My parents did not put up couplets, or take us to the Chinatown parade. I can’t remember if we celebrated Lunar New Year. When I became a mom I started celebrating this holiday with my children. I got to experience many of these traditions for the first time together as a family. As a Taiwanese American raising bicultural children, this is how we celebrate Lunar New Year traditions old and new.
1. Make Lunar New Year Decorations
We start decorating our home for Lunar New Year shortly after Christmas. Decorating your home for Lunar New Year is not just to be festive. Many decorations are red to usher in good fortune or ward off bad luck. Each year I design new Easy Lunar New Year Crafts to create with my children.
2. Cook Special Dishes
With family far away, I often feel lonely thinking of loved ones gathering for reunion dinner. We have a quiet dinner at home, usually with our favorite dishes like steamed crab and sushi rather than traditional foods.
Crab — a symbol of fortune
You may have read that crab is an unlucky food to avoid, but crab sales during Lunar New Year tell a different story! This year Dungeness crab season in California began in December. What auspicious timing for crab lovers! This is my favorite recipe for steamed crab with garlic noodles.
Potstickers — a symbol of prosperity!
This dish became a popular Chinese New Year staple because the dumplings resemble gold ingots. They are eaten to bring wealth and prosperity for the coming year. One of our Lunar New Year traditions is spending one morning make a big batch of dumplings to keep in the freezer. Here is my easy Potsticker recipe
This dessert is a childhood favorite of mine and always reminded me of winter. Nowadays you can eat these chewy glutenous rice balls year round. They are often included in Chinese New Year meals because the round shape symbolizes reunion, a time when family members return from work and school and spend the holiday together.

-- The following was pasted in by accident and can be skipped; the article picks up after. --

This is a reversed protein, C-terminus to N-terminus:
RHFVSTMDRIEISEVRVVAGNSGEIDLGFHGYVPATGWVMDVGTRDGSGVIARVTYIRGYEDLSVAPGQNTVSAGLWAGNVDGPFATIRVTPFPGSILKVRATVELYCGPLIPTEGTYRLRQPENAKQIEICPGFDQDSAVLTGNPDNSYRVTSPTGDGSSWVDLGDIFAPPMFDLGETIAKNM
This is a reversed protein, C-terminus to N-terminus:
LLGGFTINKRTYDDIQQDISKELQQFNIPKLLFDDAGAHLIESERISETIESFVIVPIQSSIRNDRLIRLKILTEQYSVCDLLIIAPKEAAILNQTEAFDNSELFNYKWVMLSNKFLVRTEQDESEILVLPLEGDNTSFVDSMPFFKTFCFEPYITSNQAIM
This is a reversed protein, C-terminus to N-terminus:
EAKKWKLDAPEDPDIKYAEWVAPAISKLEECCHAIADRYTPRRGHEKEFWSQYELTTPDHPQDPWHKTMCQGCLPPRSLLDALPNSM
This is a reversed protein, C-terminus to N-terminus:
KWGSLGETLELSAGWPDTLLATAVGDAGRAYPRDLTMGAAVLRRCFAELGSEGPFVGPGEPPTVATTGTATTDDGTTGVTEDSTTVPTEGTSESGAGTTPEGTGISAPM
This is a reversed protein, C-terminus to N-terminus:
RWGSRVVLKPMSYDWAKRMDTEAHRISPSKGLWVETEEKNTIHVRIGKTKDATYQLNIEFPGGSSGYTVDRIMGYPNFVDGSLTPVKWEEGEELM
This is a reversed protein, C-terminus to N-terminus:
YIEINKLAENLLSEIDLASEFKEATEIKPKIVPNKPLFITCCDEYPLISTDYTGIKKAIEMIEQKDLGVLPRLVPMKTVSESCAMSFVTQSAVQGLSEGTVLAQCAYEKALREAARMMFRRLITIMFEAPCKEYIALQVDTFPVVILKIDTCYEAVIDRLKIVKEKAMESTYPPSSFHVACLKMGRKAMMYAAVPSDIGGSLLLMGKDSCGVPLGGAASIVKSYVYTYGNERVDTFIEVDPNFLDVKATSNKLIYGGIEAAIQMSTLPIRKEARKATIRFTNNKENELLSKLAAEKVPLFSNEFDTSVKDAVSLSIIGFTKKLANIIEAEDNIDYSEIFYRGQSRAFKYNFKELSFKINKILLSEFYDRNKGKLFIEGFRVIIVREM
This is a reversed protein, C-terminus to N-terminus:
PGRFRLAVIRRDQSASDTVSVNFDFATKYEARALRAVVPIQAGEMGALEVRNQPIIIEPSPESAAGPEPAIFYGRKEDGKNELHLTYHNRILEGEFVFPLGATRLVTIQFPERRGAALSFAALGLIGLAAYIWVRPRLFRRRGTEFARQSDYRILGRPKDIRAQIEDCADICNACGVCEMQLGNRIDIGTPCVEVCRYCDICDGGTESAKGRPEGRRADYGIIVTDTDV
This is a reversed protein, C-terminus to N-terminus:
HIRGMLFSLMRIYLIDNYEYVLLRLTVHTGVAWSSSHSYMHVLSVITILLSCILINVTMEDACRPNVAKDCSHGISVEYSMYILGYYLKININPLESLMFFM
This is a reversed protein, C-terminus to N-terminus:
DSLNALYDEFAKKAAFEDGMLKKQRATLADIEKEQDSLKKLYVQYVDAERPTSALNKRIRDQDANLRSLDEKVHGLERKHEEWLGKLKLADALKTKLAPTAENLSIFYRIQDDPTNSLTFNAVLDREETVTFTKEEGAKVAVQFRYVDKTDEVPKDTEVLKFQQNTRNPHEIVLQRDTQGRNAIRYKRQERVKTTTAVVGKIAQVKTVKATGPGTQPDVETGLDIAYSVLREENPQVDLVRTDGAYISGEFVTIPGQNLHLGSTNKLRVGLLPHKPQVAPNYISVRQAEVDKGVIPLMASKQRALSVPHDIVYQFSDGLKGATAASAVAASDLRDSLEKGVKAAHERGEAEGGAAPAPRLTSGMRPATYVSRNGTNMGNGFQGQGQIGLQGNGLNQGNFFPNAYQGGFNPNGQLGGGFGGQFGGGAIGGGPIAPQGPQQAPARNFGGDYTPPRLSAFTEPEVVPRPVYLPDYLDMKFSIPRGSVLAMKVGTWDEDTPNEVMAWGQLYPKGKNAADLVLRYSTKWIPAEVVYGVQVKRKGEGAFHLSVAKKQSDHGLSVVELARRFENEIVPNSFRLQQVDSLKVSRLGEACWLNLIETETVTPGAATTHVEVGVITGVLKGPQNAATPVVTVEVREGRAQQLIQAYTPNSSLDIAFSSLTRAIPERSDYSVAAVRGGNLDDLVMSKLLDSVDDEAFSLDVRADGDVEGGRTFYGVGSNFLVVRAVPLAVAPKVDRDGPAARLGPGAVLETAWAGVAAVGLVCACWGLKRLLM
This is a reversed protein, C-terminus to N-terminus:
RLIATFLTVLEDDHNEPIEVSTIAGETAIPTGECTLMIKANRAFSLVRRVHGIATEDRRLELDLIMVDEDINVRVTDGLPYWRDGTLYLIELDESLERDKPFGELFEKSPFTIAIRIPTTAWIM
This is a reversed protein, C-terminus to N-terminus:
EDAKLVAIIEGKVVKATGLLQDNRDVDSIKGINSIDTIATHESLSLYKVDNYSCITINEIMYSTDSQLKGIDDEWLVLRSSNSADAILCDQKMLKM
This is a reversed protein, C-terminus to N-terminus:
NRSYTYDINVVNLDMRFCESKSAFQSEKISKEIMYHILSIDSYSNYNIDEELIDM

3. Read books about Lunar New Year
Here’s a list of 12 of my favorite picture books about the Lunar New Year and Chinese New year. Many have both English and Chinese editions.
5. Enjoy Lunar New Year Entertainment
Wish Dragon on Netflix
Over the moon
Mulan, Turning Red and Raya and the Last Dragon on Disney+
Dance and sing along to these Chinese New Year songs shared by Spot of Sunshine.
Listen to this podcast about Lunar New Year celebrations by Our Chinese and English Journey.
Everything You Can Teach Your Kids About Chinese New Year With Videos
5. Learn About Culture Through Worksheets
Print these free educational resources to keep your little ones entertained.
6. Attend Local Lunar New Year Events
Lunar New Year feels like an entire season in the California Bay Area. The 2020 census data shows a 30% increase in the Asian American population in the Bay Area since 2010. There are many events celebrating Lunar New Year, the largest being the San Francisco Chinatown parade. In the Bay Area, libraries host smaller Lunar New Year events that are suitable for families with younger children. During the Lunar New Year, we put on our traditional Chinese clothing and attend local festivals to watch the lion dancers, fireworks, and Chinese acrobats, listen to music, and eat festive foods.
Personal Lunar New Year Stories from Around the World
Lunar New Year is celebrated by many countries around the world including Taiwan, China, Vietnam, Korea, Brunei, Indonesia, Malaysia, Singapore, Thailand, and the Philippines. In the United States, the Lunar New Year is now an official holiday in California!
Below are some personal Lunar new Year experiences from across the globe!
Learn all about Lunar New Year in Taiwan by Nick of Spiritual Travels.
How Canyon, an American expat celebrates Spring Festival in Shangai.
Marcie shares all about Chinese New Year celebrations in Hawaii.
Po Tim King shares her Lunar New Year Experience in Hong Kong.